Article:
Liberation vs Occupation - Politics Forum.org | PoFo

Wandering the information superhighway, he came upon the last refuge of civilization, PoFo, the only forum on the internet ...

'Cold war' communist versus capitalist ideological struggle (1946 - 1990) and everything else in the post World War II era (1946 onwards).
Forum rules: No one line posts please.
User avatar
By AFAIK
#14267320
Vietnamese forces invaded Cambodia on 25th December 1978. They entered Phnom Penh on 7th January 1979. The 7th January is an annual holiday referred to as "Victory Over Genocide Day". This is a contentious date in contemporary Cambodia.

[......] Jan 7 is a national holiday, but it runs a far second in importance to Independence Day on Nov 9. Many say it shouldn’t be a holiday at all.

“It is confusing for the Cambodian people,” said Thun Saray, president of the human rights NGO Adhoc and a leading scholar on Cambodian culture. “On one part, we can consider it a day of liberation. But then there’s this other part, about how Cambodian society became under the foreign troops.”

In Phnom Penh, students and anti-CPP groups rally against government ties to Vietnam. They say Vietnam dictates the political and economic policies of Prime Minister Hun Sen, its “puppet.”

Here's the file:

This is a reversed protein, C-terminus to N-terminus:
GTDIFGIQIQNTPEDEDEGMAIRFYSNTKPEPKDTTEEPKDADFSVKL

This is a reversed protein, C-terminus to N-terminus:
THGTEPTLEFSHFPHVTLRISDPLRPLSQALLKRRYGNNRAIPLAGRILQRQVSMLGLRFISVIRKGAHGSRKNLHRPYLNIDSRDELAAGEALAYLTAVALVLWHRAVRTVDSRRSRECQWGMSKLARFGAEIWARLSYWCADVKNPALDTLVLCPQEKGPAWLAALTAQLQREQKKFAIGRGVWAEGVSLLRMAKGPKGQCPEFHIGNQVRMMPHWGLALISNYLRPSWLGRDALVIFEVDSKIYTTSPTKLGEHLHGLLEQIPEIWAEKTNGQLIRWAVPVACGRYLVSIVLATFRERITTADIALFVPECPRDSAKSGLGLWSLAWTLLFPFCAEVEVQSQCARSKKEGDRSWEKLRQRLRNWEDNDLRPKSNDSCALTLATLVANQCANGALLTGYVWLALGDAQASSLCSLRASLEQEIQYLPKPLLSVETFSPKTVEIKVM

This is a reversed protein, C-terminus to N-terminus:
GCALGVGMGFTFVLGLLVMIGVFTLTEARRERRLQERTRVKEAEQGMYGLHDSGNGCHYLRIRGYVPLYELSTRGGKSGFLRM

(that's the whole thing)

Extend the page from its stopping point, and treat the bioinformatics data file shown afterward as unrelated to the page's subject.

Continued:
They cry out against controversial border treaties and say Vietnamese interests run roughshod over poor Cambodians. They say Jan 7, 1979, was the beginning of Vietnam’s occupation of Cambodia.

“Only the people who support the CPP support the celebration. For me, it is not a national celebration,” said Kem Sokha, a former Funcinpec parliamentarian and director of the Cambodian Center for Human Rights.

“We were liberated from the Khmer Rouge, but then Vietnam occupied. Cambodia was not free yet,” he said.

The CPP is also cautious of celebrating Jan 7. In the last few years, the government officially renamed it, from Liberation Day to Victory Day Over Genocide.

[........]

Whether Vietnam invaded or liberated Cambodia, it is certain that the hardships did not end in 1979.

War continued, and the Vietnamese-backed government set to building fortifications against rebellious factions along the Thai border. Hundreds of thousands of Cambodians were conscripted through the 1980s for perilous labor at the so-called K5 project.

Carrying out tasks such as clearing land, mining and de-mining, digging trenches and transporting equipment and ammunition, tens of thousands of forced laborers succumbed to malaria or were maimed or killed by land mines.

[......]

The government’s critics today “were not in Cambodia during that time. We understand the importance of this day,” said CPP spokesman Khieu Kanharith. “We’re trying to keep the memory alive.”

But for some, that memory is not about civil freedoms or the birth of democracy. Living under the horrors of the Khmer Rouge set a standard against which the small liberties, such as enjoying music, are enough.

In that respect, the Jan 7 holiday is not a celebration of liberation, but a commemoration of survival.